Seaside clover (Trifolium invulneratum) has rendered some service to
agriculture in what is known as the Great Basin, which includes parts
of Oregon and Nevada. In Bulletin No. 15, Bureau of Plant Industry,
issued by the United States Department of Agriculture, it is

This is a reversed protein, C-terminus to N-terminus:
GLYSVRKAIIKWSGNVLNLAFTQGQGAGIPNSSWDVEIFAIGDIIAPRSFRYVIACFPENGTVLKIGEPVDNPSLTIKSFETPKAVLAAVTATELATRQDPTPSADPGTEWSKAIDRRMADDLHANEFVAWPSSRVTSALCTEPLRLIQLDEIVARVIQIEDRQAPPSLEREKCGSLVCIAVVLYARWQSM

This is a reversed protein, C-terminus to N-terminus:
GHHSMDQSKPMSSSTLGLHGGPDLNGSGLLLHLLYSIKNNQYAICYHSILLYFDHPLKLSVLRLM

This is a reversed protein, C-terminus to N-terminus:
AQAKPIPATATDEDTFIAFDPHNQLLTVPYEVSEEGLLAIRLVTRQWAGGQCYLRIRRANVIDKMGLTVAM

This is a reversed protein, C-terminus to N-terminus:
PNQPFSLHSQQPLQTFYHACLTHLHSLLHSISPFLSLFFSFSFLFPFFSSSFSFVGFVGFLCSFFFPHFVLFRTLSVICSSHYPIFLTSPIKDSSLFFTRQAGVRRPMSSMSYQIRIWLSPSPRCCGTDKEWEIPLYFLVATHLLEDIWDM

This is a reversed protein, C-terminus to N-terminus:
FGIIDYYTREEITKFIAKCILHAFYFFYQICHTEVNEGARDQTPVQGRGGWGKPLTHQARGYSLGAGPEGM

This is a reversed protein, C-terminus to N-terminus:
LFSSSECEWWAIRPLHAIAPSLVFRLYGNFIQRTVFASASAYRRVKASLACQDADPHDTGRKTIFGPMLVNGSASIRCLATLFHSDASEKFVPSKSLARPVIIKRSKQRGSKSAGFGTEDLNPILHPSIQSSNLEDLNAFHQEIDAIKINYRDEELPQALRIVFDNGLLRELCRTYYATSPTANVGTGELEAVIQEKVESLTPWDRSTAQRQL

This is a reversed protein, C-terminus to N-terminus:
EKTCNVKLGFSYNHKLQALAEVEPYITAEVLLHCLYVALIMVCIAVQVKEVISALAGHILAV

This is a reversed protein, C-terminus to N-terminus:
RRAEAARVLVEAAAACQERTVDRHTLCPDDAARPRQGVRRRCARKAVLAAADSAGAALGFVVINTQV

referred to as one of the most promising species for cultivation in that area. Under the influence of irrigation it has spread, in one instance cited, into sage brush soil, and there, along with timothy and red top, has aided in producing fine crops. In, low, swampy, non-alkaline areas, it often yields from 1/2 to 1-1/4 tons of hay per acre. It has been estimated that with correct conditions it would be found about equal in producing power and feeding value to alsike clover. It is at least questionable, however, if it is likely to supersede to any considerable degree the varieties already under general cultivation.
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